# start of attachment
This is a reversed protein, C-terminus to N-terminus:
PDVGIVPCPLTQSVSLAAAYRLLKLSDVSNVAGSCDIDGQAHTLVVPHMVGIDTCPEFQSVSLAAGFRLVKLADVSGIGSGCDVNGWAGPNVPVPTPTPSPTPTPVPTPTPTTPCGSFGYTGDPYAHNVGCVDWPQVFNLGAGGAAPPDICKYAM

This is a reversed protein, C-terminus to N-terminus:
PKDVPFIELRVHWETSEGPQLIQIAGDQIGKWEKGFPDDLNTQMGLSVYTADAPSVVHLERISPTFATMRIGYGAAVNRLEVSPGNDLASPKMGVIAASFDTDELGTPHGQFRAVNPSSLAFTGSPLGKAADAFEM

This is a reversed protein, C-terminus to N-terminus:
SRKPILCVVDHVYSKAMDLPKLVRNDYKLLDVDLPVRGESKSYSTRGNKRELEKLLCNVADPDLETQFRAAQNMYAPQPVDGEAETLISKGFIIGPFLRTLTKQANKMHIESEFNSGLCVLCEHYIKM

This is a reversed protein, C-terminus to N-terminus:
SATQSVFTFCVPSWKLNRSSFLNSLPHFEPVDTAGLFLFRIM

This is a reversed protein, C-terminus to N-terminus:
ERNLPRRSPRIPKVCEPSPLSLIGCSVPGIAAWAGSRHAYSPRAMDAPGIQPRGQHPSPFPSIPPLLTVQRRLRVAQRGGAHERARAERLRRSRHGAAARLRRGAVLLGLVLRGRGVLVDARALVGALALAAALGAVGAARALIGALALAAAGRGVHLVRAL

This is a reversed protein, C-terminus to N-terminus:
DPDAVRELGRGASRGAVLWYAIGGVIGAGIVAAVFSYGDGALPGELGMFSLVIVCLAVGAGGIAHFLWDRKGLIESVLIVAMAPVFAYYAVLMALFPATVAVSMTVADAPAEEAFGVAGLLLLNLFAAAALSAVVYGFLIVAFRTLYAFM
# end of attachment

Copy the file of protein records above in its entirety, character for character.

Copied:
This is a reversed protein, C-terminus to N-terminus:
PDVGIVPCPLTQSVSLAAAYRLLKLSDVSNVAGSCDIDGQAHTLVVPHMVGIDTCPEFQSVSLAAGFRLVKLADVSGIGSGCDVNGWAGPNVPVPTPTPSPTPTPVPTPTPTTPCGSFGYTGDPYAHNVGCVDWPQVFNLGAGGAAPPDICKYAM

This is a reversed protein, C-terminus to N-terminus:
PKDVPFIELRVHWETSEGPQLIQIAGDQIGKWEKGFPDDLNTQMGLSVYTADAPSVVHLERISPTFATMRIGYGAAVNRLEVSPGNDLASPKMGVIAASFDTDELGTPHGQFRAVNPSSLAFTGSPLGKAADAFEM

This is a reversed protein, C-terminus to N-terminus:
SRKPILCVVDHVYSKAMDLPKLVRNDYKLLDVDLPVRGESKSYSTRGNKRELEKLLCNVADPDLETQFRAAQNMYAPQPVDGEAETLISKGFIIGPFLRTLTKQANKMHIESEFNSGLCVLCEHYIKM

This is a reversed protein, C-terminus to N-terminus:
SATQSVFTFCVPSWKLNRSSFLNSLPHFEPVDTAGLFLFRIM

This is a reversed protein, C-terminus to N-terminus:
ERNLPRRSPRIPKVCEPSPLSLIGCSVPGIAAWAGSRHAYSPRAMDAPGIQPRGQHPSPFPSIPPLLTVQRRLRVAQRGGAHERARAERLRRSRHGAAARLRRGAVLLGLVLRGRGVLVDARALVGALALAAALGAVGAARALIGALALAAAGRGVHLVRAL

This is a reversed protein, C-terminus to N-terminus:
DPDAVRELGRGASRGAVLWYAIGGVIGAGIVAAVFSYGDGALPGELGMFSLVIVCLAVGAGGIAHFLWDRKGLIESVLIVAMAPVFAYYAVLMALFPATVAVSMTVADAPAEEAFGVAGLLLLNLFAAAALSAVVYGFLIVAFRTLYAFM